A Difficult Conversation: Talking to Loved Ones About Estate Planning

by Jennifer L. Wright on June 5, 2018

BML blogTalking to loved ones about estate planning is a difficult conversation because people do not like to talk about death.

But the truth is that none of us will make it out of this life alive, so estate planning is an important topic to discuss with the people you care about most.

Do your homework before you jump into the estate planning conversation with a family member.

First, you should understand why estate planning is important. Estate planning provides peace of mind and can prevent future problems and expense. Without planning in place, your loved one is giving up control.

No planning could mean a guardianship proceeding in the event of incapacity and a probate proceeding upon death. Your loved one’s wishes will not be carried out unless those wishes are reflected in estate planning documents such as a Will or a Trust (link to Will or Trust blog).

Second, you should lead by example. Have you done your own estate planning? People are always more eager to listen if you are following your own advice. If you have completed your estate planning, it can provide you with a great conversation-starter, such as "I recently completed my estate planning and would love to share with you about my estate plan” or “I feel so much better now that I have my affairs in order.”

Third, check your intentions and attitude before you discuss estate planning with a family member. Remember that you should enter the conversation coming from a place of love and not from a desire to control. Your loved one needs to make the decisions concerning the distribution of their assets and who they want to be in charge of carrying out their wishes.

If there is a question about capacity or undue influence, this should be evaluated first. An experienced estate planning attorney can evaluate the individual and make a determination as to whether or not the individual can sign estate planning documents.


Once you are ready to have the conversation with your family member, the following tips will help you get started: 

  • 1. Pick a time when no one is in a rush and when there will not be distractions. The dinner table at Thanksgiving is probably not a good choice.

  • 2. Choose a comfortable setting. Going on a walk or a drive may be less confrontational and more comfortable for some than a face-to-face conversation.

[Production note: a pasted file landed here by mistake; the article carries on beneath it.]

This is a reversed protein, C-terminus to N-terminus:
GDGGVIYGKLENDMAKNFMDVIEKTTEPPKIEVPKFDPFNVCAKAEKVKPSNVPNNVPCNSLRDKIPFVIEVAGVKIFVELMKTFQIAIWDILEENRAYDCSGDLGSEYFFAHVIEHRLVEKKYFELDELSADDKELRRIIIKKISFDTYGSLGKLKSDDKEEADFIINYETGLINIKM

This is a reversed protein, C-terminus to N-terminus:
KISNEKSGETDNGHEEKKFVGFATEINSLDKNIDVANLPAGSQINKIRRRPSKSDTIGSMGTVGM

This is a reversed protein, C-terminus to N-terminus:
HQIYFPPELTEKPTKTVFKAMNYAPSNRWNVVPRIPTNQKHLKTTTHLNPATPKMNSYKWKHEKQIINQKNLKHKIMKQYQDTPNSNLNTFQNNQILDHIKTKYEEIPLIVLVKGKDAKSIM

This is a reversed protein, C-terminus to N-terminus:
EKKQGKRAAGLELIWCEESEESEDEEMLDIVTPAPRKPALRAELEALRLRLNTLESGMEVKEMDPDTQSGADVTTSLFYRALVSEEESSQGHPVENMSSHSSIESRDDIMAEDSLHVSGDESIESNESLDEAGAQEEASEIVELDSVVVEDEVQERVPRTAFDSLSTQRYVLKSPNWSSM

• 3. Acknowledge that it is a difficult or uncomfortable topic. Making this acknowledgment will help alleviate tension.
  • 4. Be a good listener. People want to be heard. A good listening technique is to repeat back what the other person said, i.e. “What I hear you saying is…”
  • 5. Ask questions instead of giving advice. Some examples might be: “What do you want me to tell my children about your life?”; “What are your thoughts about receiving life support?”; or “I have decided that I want to be cremated. What do you think about cremation vs. burial?”
  • 6. Estate planning is important, but you do not want your loved one to feel pressured when making decisions. You may want to say, “It is okay to not do anything about this now, but will you please tell me when you are ready to talk about this again?”
  • 7. Pass the blame. “I recently read a blog post about estate planning and the author challenged us to talk to our families about estate planning because it is so important.”


Remember that estate planning is an ongoing conversation. If your loved one is not comfortable talking to family, they may still be comfortable speaking to an experienced estate planning attorney confidentially. Estate planning is a gift your loved one can give. Estate planning alleviates stress, creates peace of mind and avoids future problems and heartache. 

Contact an experienced estate planning attorney at Ball Morse Lowe to assist your loved one in designing and implementing their estate plan.

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Topics: Estate Planning, Probate, Jennifer L. Wright